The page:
Family businesses have a unique role to play in sustainability. Through four case studies, this book looks at how business can deliver on SDG 8 but it poses more questions than it answers, writes Christopher Walker.
- The authors argue family businesses are uniquely positioned to deliver the UN SDGs given their special perspective
- In four case studies, we are shown how businesses can deliver on SDG 8 – decent work and economic growth. Two are particularly interesting – Pentland Brands and Outland Denim
- However ultimately this slim volume poses more questions than it answers. More research is needed
- This is one in a series of four books looking at the role of family businesses in contributing to different SDGs
Naomi Birdthistle is an academic who “has entrepreneurship in her blood”. She worked in her own family business for over 20 years, then as a consultant on family businesses before writing the first ever PhD on the subject in Ireland. She has teamed up with Rob Hales, the director of the Griffith Centre for Sustainable Enterprise to edit this very interesting exploration of how they can contribute to the UN Sustainable Development Goals (SDGs).
This book focuses on SDG 8 – decent work and economic growth. Target 8.5 is human-centred and aims to enable all people to achieve full and productive employment and have equal pay for equal work. Target 8.6 aims to reduce youth unemployment and enable education and training. Target 8.7 focuses on fighting child labour, slavery and human trafficking.
Recent events have made Target 8 more of a challenge than ever before. As the editors observe “COVID-19 has led to the loss of 255 million full-time jobs … [and has had] a knock-on effect onto those who are in the minority groups such as youth and women”. UN research found that 8.7 % of youth lost their jobs in 2020 compared with 3.7 % of adults, and 5 % of women lost their jobs compared with 3.9 % of men.
Why family businesses?
“Family-businesses account for more than two-thirds of businesses worldwide and contribute to 70 – 90 % of the world’ s GDP,” but also according to Professor Walter Filho in his introduction they “are uniquely placed to contribute to SDGs. Firstly, because family business models have longer time perspectives… [and] have intergenerational perspectives which is a core principle of sustainability. Secondly, family businesses often focus on aspects of business operation which do not have an immediate return…. Thirdly, family businesses tend to rate the importance of ethics higher than standard businesses.”
This last point is one I would have liked to have been debated more broadly. The Porsche family is mentioned en passant but not the recent book that asserted a very different perspective on their ethical history. Having said that, the four families dealt with here clearly have worthy ethics. Two were of particular interest.
Sara Brennan and Alan Cruz contribute an interesting case study of Pentland Brands.
The Rubin family invested early in Reebok and then banked their profit to build a significant portfolio of activewear brands. These include Speedo, Berghaus, Mitre, ellesse, and Red or Dead. Andy Rubin, deputy chair of Pentland Group states that “as a family business we are just the custodians for the next generation”.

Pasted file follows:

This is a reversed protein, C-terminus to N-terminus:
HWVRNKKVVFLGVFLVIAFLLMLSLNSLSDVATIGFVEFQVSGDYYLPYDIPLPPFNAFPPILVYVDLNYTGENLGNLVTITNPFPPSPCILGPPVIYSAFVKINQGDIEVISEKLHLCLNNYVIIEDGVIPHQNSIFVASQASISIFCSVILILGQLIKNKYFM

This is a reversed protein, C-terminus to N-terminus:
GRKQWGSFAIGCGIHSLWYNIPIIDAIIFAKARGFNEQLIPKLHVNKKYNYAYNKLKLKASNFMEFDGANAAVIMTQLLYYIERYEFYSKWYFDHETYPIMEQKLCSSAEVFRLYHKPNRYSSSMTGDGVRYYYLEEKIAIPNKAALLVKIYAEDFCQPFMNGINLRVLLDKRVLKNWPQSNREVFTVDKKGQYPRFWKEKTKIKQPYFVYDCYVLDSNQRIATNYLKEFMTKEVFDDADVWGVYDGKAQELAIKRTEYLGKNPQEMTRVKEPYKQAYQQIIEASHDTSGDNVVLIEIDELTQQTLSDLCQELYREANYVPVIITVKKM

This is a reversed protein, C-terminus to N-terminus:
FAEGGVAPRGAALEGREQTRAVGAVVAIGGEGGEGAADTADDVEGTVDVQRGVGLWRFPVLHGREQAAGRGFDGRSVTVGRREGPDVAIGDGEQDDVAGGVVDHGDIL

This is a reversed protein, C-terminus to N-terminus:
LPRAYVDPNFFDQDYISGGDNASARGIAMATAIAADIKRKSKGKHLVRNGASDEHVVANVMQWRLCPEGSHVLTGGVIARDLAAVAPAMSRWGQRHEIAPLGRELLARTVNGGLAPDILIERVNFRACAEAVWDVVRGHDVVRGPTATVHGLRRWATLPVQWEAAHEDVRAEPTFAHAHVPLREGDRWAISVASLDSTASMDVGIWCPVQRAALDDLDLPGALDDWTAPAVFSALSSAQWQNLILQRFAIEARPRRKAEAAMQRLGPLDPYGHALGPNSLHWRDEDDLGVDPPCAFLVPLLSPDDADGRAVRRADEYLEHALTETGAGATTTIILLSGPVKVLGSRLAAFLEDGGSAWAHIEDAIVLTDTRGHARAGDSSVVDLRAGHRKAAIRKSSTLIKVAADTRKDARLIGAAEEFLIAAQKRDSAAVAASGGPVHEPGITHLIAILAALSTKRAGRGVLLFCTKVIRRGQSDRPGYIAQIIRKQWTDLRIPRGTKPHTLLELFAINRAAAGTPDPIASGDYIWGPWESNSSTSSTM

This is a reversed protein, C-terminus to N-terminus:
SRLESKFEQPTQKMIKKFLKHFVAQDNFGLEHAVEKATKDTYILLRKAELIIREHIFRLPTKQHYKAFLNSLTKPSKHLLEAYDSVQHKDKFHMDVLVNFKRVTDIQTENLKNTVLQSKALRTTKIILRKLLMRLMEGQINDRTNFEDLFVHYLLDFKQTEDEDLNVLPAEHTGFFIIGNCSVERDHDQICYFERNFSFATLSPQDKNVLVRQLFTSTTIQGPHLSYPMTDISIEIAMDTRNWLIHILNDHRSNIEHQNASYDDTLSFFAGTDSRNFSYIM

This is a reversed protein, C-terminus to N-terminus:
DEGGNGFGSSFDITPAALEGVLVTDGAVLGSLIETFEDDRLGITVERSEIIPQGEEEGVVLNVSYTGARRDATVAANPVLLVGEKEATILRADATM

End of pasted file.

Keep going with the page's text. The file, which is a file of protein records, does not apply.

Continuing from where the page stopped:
The company certainly seems to have devoted considerable time and thought to impact. “The textile manufacturing supply chain is heavily reliant on women, so Pentland Brands believe they can play a role in supporting gender equality.” Factory data including gender data are published on Pentland Brands’ website.
They have a zero tolerance policy for infringements. They “confirm their remediation plan, analyse the root cause and take action to remedy the issue effectively”. If necessary, relationships are suspended or ended. “New factories will not get Corporate Responsibility approval for production until all zero tolerance issues are corrected.”
James and Erica Bartle went to the cinema in Australia in 2008 and were horrified by the movie Taken exposing human trafficking. The International Labour Organization estimates that 98% of sex trafficking victims are women and girls. After extensive research, including travelling to Asia with anti-trafficking group Destiny, they created Outland Denim (OD), focused on stopping human trafficking of vulnerable women.
Their first factory was established in rural Cambodia in 2008 with just five women who needed a safe space. The business has since skyrocketed, particularly after Meghan Markle, Duchess of Sussex, wore a pair of their jeans on her tour of Australia. Sales enquiries rose 3000%.
Production stopped during COVID, but the company raised over 1.32 million Australian dollars through crowdfunding to expand its workforce in Australia and Cambodia. Interestingly, James believes their biggest opportunity lies in manufacturing garments for other companies. To enable this OD has developed its MAEKA standard which James hopes will “take the guesswork out of supply chains”.
One of many interesting nuggets, and after reading about OD I wanted to go out and buy their product. But overall I fear this slim book raises more questions than it answers. Does the size of a family business matter for doing good? And even for Pentland, the authors admit “it can be a challenge to monitor and track progress and impact”.